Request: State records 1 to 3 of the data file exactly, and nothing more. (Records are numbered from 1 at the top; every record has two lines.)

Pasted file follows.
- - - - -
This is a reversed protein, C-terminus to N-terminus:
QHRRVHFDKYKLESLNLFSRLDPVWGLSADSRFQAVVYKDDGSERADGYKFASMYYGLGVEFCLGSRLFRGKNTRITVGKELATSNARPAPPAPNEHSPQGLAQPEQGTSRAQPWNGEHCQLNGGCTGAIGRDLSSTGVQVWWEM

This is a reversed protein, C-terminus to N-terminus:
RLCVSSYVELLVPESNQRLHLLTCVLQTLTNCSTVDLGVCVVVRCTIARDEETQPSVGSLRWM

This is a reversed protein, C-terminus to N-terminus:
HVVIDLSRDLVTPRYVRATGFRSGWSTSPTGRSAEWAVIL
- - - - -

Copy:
This is a reversed protein, C-terminus to N-terminus:
QHRRVHFDKYKLESLNLFSRLDPVWGLSADSRFQAVVYKDDGSERADGYKFASMYYGLGVEFCLGSRLFRGKNTRITVGKELATSNARPAPPAPNEHSPQGLAQPEQGTSRAQPWNGEHCQLNGGCTGAIGRDLSSTGVQVWWEM

This is a reversed protein, C-terminus to N-terminus:
RLCVSSYVELLVPESNQRLHLLTCVLQTLTNCSTVDLGVCVVVRCTIARDEETQPSVGSLRWM

This is a reversed protein, C-terminus to N-terminus:
HVVIDLSRDLVTPRYVRATGFRSGWSTSPTGRSAEWAVIL